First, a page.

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Flores y Plantas: Fruitful Research Blossoms at STRI!

Posted on Feb 2, 2016 by in The OFI Blog |


Calathea Galdamesiana received its name after Carmen Galdames, STRI Herbarium Assistant (left), who has been a long-time mentor and inspiration to Rodolfo Flores (right)

Rodolfo Flores, a young botanist from Panama, has been collaborating with the research team of Smithsonian Tropical Research Institute (STRI) since 2010. As an intern for the current project dedicated to the exploration of Panamanian biodiversity Flores made a discovery which is SERIOUSLY AMAZING.

Meet Calathea galdamesiana, a new endemic species, of Marantaceae family, which the young scholar encountered during his fieldwork in Santa Fe National Park. The plants of Calathea Lutea family are characterized by the large, oval-shaped leaves, which are used extensively in Central American cuisine, often as wrappers in traditional food like tamales and juanes. What makes the plant unique is a special flower-bearing structure which extends right from the underground stem (rhizome).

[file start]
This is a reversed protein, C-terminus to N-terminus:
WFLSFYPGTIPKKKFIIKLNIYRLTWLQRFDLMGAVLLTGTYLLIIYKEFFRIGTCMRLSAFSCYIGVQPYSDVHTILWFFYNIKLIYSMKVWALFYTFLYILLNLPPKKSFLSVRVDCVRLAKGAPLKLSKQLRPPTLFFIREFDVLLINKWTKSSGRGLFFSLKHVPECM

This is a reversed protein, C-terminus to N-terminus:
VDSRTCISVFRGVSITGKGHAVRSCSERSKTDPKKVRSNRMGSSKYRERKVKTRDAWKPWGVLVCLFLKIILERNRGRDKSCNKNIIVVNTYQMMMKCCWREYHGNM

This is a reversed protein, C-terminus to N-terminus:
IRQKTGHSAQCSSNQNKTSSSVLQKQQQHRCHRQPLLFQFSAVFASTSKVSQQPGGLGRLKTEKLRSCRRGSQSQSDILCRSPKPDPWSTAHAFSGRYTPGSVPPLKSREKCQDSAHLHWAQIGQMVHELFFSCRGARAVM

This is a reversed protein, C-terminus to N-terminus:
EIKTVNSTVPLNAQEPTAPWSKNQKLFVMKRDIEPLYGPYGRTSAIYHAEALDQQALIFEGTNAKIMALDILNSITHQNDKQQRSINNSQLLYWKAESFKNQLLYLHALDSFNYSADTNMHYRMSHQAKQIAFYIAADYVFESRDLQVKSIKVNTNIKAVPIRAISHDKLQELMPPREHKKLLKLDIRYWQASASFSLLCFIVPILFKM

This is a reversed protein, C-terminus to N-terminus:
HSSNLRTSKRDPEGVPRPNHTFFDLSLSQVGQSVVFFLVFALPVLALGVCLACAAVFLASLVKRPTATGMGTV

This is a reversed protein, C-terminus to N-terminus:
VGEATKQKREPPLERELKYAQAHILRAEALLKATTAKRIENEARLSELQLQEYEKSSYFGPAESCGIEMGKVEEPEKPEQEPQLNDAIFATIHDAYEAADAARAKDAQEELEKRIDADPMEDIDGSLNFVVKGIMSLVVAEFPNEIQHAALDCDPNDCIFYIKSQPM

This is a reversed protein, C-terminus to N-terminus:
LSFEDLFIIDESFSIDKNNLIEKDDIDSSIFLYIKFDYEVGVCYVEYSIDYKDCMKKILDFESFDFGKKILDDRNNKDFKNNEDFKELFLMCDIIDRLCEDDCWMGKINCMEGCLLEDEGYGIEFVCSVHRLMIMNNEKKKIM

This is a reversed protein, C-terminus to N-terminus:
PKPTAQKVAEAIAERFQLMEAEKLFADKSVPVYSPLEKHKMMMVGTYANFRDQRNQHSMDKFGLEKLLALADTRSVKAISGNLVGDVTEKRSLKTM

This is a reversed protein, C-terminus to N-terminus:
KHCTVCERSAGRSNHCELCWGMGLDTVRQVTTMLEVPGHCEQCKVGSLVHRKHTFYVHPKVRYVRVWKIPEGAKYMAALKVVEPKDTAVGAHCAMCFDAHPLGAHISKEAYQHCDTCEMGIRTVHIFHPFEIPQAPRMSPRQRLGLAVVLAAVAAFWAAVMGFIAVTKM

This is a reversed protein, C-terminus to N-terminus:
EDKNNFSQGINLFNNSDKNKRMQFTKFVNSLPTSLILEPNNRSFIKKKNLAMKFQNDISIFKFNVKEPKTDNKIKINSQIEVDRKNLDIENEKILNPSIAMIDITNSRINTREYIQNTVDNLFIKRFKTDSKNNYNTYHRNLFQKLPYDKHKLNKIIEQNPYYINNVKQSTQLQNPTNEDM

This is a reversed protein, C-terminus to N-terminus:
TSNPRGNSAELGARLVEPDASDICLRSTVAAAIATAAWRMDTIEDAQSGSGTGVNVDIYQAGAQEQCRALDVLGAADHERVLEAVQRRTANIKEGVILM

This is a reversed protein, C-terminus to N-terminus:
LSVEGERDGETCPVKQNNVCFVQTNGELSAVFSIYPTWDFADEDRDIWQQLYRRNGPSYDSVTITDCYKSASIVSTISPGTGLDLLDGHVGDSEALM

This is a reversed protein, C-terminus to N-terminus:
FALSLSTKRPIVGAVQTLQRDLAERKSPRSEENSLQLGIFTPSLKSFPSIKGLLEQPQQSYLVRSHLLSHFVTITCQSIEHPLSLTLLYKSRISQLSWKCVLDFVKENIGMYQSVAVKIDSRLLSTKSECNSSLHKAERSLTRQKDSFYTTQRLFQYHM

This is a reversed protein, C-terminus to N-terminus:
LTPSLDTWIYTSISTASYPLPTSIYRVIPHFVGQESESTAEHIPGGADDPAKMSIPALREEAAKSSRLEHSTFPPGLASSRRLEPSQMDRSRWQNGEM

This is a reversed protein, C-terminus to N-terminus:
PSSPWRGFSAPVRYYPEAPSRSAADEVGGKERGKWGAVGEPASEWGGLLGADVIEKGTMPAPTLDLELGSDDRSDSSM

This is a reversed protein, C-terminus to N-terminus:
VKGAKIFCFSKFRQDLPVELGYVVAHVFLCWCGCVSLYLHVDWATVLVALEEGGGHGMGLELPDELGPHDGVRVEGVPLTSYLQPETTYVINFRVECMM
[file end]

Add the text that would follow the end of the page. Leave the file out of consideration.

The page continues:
“Calathea galdamesiana” (Photo by Rodolfo Flores / Smithsonian Tropical Research Institute)

Flores’ objectives in the project included identifying, creating taxonomical descriptions and inventories of the botanical species as part of STRI’s Nagoya Protocol Project and the Panamanian Ministry of the Environment’s Mesoamerican Biological Corridor Project. Prior to joining STRI the young scholar had been gaining extensive knowledge of the rich Mesoamerican flora traveling and collecting species in environments ranging from the lowland areas in the Carribean and Pacific to mountain forests. “Since childhood I have been fascinated by nature and have been driven to reveal its mysteries”, Flores says.

Learn more about this seriously amazing discovery here!